Publication of a US FDA enforcement report detailing a recall by Ranbaxy in January saw the beleaguered Indian drugmakers’ share price fall 3% last week.
Last week Reuters , Bloomberg , the Washington Post and the Economic Times all reported that Ranbaxy had pulled 64,000 bottles of generic Lipitor over concerns some of the pills may be double strength.
What the reports did not say is that the recall took place in January.
The media coverage came a few days after the US Food and Drug Administration (FDA) detailed the recall in an enforcement report published on March 5 .
In the report the agency makes clear that the product withdrawal was initiated by Ranbaxy as a precautionary measure on January 16.
This was confirmed by Ranbaxy spokesman Krishnan Ramalingam who told in-Pharmatechnologist.com “The actual recall happened in January, 2014” and provided the following statement issued by the firm at the time.
“Ranbaxy Pharmaceuticals Inc. is conducting a voluntary recall in the US limited to two lots of Atorvastatin calcium tablets, 10 mg manufactured in India: (Lot # 2407255 and 2407256) which expire in May, 2014.
“Because of a remote possibility of the presence of a 20mg Atorvastatin calcium tablet in a 10mg bottle, this is the basis of the voluntary recall. To date, Ranbaxy has not received any product complaints related to these batches. Other lot numbers, package sizes and strengths are not affected by this recall. The recall is being conducted at the retail level.”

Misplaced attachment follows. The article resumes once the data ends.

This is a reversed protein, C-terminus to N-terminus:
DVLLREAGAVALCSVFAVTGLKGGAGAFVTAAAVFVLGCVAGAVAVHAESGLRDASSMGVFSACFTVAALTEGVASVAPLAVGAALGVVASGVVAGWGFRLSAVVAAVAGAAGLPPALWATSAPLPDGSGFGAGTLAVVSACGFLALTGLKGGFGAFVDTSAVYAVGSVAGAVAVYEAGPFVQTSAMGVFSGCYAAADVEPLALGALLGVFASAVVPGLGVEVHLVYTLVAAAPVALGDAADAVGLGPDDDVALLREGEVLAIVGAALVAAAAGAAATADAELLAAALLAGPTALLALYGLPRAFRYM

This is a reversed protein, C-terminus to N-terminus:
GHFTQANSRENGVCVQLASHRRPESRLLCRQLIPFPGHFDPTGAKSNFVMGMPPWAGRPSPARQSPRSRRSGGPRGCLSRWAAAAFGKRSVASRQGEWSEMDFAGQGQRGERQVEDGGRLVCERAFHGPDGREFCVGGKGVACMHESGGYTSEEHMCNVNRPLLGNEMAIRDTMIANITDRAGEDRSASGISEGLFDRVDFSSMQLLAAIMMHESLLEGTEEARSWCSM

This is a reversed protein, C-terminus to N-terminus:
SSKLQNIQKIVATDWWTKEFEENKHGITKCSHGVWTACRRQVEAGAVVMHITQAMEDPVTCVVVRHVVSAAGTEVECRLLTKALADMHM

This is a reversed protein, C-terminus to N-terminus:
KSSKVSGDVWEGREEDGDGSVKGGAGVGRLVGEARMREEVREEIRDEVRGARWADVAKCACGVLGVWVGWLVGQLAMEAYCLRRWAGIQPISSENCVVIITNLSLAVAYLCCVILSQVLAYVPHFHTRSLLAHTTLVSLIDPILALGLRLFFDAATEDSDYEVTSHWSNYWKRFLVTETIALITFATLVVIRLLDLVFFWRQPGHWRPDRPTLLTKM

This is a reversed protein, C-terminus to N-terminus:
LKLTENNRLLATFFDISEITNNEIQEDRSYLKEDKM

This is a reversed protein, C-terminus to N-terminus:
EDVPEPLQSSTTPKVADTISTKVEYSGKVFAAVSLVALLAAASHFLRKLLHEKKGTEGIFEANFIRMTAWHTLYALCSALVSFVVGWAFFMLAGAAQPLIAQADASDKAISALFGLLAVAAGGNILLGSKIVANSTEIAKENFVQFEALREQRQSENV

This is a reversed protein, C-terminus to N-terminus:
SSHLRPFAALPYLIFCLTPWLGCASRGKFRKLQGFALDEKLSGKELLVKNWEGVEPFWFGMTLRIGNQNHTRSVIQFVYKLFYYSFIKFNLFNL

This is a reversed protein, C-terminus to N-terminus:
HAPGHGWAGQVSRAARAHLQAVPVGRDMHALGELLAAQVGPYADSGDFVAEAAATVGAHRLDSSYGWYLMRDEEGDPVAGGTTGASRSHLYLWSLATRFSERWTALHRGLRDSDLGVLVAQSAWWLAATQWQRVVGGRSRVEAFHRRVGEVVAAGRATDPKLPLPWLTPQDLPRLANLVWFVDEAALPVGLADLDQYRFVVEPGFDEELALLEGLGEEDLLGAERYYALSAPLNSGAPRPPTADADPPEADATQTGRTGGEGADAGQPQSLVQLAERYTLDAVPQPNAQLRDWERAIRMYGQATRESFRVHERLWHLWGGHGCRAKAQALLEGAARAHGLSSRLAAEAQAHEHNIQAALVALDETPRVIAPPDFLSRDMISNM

Ramalingam also told us the firm “is proactively recalling the lots out of an abundance of caution, keeping the safety of its patients in mind and with the full knowledge of the US FDA.”
Last week’s reports of the January recall come amid growing US concerns about the quality of drugs and active pharmaceutical ingredients (APIs) made in India and follow hot on the heels of FDA commissioner Margaret Hamburg’s visit to the country .
The US FDA does not publish enforcement reports until a recall has been classified. The Ranbaxy measure has been assigned class II status, which is applied to “products that might cause a temporary health problem, or pose only a slight threat of a serious nature”
Ranbaxy - which is operating under a consent decree and banned from exporting to the US from several of its Indian facilities - is often citied in reports expressing concerns about the quality of drugs made in India.